Palaeolithic cave art in Borneo

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via Nature and various news sources, 07 November 2018: Burning up my news feeds today is a newly-published paper in Nature about new dates from rock art in Borneo. A painting of a ‘banteng’ is at least 40,000 years old, making it the oldest figurative painting in the world and adds to other similarly-dated rock art in Sulawesi. Other dates discovered also suggest multiple periods of painting from the last 50,000 years. Congrats to Max Aubert and team!

Figurative cave paintings from the Indonesian island of Sulawesi date to at least 35,000 years ago (ka) and hand-stencil art from the same region has a minimum date of 40 ka1. Here we show that similar rock art was created during essentially the same time period on the adjacent island of Borneo. Uranium-series analysis of calcium carbonate deposits that overlie a large reddish-orange figurative painting of an animal at Lubang Jeriji Saléh—a limestone cave in East Kalimantan, Indonesian Borneo—yielded a minimum date of 40 ka, which to our knowledge is currently the oldest date for figurative artwork from anywhere in the world. In addition, two reddish-orange-coloured hand stencils from the same site each yielded a minimum uranium-series date of 37.2 ka, and a third hand stencil of the same hue has a maximum date of 51.8 ka. We also obtained uranium-series determinations for cave art motifs from Lubang Jeriji Saléh and three other East Kalimantan karst caves, which enable us to constrain the chronology of a distinct younger phase of Pleistocene rock art production in this region. Dark-purple hand stencils, some of which are decorated with intricate motifs, date to about 21–20 ka and a rare Pleistocene depiction of a human figure—also coloured dark purple—has a minimum date of 13.6 ka. Our findings show that cave painting appeared in eastern Borneo between 52 and 40 ka and that a new style of parietal art arose during the Last Glacial Maximum. It is now evident that a major Palaeolithic cave art province existed in the eastern extremity of continental Eurasia and in adjacent Wallacea from at least 40 ka until the Last Glacial Maximum, which has implications for understanding how early rock art traditions emerged, developed and spread in Pleistocene Southeast Asia and further afield.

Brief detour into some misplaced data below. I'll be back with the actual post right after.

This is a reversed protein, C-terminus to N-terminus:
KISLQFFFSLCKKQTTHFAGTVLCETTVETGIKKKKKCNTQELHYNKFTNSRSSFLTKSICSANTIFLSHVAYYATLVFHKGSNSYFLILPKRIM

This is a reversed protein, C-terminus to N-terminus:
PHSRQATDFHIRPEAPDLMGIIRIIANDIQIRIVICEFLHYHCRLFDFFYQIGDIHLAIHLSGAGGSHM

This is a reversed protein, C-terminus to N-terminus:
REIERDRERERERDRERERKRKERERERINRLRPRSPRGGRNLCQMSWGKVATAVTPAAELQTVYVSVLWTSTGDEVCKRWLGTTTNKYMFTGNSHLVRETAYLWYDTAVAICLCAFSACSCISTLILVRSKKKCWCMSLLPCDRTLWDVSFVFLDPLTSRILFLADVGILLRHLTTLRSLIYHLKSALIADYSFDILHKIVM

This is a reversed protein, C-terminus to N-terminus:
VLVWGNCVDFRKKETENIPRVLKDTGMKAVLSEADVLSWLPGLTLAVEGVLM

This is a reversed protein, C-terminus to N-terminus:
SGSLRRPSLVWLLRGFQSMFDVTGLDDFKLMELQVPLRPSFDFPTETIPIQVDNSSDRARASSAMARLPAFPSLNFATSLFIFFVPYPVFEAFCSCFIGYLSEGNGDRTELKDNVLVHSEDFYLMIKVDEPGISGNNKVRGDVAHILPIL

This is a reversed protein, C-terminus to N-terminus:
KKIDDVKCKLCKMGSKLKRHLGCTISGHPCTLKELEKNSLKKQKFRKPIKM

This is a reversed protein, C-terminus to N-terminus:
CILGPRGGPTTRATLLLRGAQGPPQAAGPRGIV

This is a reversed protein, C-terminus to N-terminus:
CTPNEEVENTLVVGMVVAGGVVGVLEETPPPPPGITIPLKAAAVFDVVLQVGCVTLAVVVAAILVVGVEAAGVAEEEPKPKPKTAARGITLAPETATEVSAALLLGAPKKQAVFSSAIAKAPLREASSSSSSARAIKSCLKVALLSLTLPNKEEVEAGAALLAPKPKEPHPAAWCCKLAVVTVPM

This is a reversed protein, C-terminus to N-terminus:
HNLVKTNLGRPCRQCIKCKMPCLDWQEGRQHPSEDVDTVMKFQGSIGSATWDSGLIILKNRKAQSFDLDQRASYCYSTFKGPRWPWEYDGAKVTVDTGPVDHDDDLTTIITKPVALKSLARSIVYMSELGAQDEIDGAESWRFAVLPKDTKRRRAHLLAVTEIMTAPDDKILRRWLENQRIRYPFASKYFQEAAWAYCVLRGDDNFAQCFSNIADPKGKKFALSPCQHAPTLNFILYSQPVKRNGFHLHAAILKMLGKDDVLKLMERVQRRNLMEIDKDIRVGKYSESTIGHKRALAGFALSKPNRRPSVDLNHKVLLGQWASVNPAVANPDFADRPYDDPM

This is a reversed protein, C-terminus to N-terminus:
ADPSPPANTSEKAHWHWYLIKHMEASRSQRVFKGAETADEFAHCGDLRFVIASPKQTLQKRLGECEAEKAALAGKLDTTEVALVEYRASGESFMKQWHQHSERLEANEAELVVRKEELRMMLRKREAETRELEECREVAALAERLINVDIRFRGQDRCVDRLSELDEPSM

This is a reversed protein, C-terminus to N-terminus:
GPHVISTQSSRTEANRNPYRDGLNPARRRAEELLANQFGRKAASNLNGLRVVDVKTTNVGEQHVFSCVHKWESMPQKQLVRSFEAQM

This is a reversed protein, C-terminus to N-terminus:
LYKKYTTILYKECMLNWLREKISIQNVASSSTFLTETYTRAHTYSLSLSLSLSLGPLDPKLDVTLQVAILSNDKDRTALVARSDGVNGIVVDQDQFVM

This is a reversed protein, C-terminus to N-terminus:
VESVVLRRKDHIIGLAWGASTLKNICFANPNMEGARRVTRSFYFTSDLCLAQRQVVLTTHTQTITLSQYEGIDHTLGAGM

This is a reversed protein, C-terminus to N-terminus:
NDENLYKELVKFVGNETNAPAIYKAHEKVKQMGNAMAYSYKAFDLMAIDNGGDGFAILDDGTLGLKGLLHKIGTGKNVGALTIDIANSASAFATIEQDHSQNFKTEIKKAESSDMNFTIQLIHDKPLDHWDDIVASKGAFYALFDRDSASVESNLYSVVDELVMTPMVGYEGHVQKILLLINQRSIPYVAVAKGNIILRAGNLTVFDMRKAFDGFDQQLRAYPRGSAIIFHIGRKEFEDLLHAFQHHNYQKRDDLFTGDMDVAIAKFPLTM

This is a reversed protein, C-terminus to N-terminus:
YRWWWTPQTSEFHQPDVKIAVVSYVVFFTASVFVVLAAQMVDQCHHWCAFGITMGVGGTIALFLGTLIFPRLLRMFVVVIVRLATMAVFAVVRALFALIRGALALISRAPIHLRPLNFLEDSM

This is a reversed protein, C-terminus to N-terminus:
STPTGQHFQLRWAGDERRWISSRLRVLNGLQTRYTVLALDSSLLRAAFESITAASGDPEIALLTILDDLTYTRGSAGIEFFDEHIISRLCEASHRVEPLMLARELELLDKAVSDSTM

Source: Palaeolithic cave art in Borneo | Nature

See also:

New Paper: Rock art and the colonisation of Southeast Asia

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Over the past decade, archaeologists have been able to directly date rock art, particularly in Island Southeast Asia at sites in East Kalimantan, East Timor and South Sulawesi. The dates of rock art indicate that modern humans were creating rock art during the Pleistocene, comparable to similar rock art in Europe. In this paper by Aubert et al., the authors note that the presence of these sites and dates now begs the question, did the ability to create rock art move out of Africa with human migrations, or did it erupt independently in different parts of the world? Also within Island Southeast Asia, did rock art develop from a specific place and spread throughout prehistoric Sahul, or did it arise independently among different communities in the region?